|22 June 2010
Iron age hill fort to be excavated in England
Permission has been given by English Heritage for the first excavation in 40 years at the Scheduled Monument at Burrough Hill in Leicestershire (England). Archaeologists hope to gain understanding of how the hill forts fit into the community life in the Iron Age, 3000 years to 2000 years BP. According to John Thomas, one of the directors of the site, "This is a remarkable opportunity to examine Leicestershire's finest hillfort. Hillforts are enigmatic monuments and have rarely been scientifically excavated. Although some work was carried out at Burrough Hill in the 1950s and 1960s this was very small scale. With our work we hope to solve some of the mysteries of these monuments".
Excavations have uncovered a massive stone entrance, cobbled road and a timber gateway to the fortress with post holes, which was more similar to an enclosed village. There are round houses with the walls and pits that may have been used to store grain. Roman artifacts found at the location reveal that the fort may have been in use for over 800 years.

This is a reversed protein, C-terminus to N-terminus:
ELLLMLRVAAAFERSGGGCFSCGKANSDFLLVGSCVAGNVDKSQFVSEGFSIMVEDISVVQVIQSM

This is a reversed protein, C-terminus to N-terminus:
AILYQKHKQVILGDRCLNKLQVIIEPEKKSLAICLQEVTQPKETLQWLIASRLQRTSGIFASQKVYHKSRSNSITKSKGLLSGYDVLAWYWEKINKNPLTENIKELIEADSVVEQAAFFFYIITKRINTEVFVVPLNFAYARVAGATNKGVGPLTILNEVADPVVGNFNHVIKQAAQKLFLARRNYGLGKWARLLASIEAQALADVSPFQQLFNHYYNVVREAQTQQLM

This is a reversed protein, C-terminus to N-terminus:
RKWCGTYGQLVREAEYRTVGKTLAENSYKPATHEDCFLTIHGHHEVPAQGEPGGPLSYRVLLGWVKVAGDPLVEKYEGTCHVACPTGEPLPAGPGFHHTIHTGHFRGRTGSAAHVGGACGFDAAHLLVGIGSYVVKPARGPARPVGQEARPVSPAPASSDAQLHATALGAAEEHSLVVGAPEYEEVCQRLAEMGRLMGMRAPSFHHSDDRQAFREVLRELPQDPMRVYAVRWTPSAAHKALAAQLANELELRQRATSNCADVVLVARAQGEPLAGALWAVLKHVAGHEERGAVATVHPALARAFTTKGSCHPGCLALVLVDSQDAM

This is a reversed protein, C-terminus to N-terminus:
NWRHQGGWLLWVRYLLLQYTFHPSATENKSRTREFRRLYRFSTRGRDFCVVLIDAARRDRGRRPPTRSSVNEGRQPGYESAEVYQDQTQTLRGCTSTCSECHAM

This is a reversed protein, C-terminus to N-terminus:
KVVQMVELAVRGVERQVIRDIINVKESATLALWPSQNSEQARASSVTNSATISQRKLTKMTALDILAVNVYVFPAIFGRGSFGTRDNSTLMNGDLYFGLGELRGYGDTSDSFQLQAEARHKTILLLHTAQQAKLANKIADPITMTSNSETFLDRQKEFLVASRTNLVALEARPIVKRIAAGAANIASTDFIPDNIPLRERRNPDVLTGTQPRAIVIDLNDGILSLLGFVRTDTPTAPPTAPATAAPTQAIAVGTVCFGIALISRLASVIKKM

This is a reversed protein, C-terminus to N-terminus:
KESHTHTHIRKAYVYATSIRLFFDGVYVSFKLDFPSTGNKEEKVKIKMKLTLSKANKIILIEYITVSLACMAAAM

According to Dr Patrick Clay of University of Leicester Archaeological Services, "We have found an amazing amount of information about life in the Iron Age in Leicestershire over the past 20 years but these have mainly been from examining small farmsteads and a few larger undefended settlements. The big gap in our knowledge has been how these large defended hillforts fitted into the picture. Did they serve as market centres for surrounding farms or were they a tribal leader's capital - or both? This work may help to provide some of the answers."
Sources: 24 Dash (17 June 2010), BBC News (20 June 2010)
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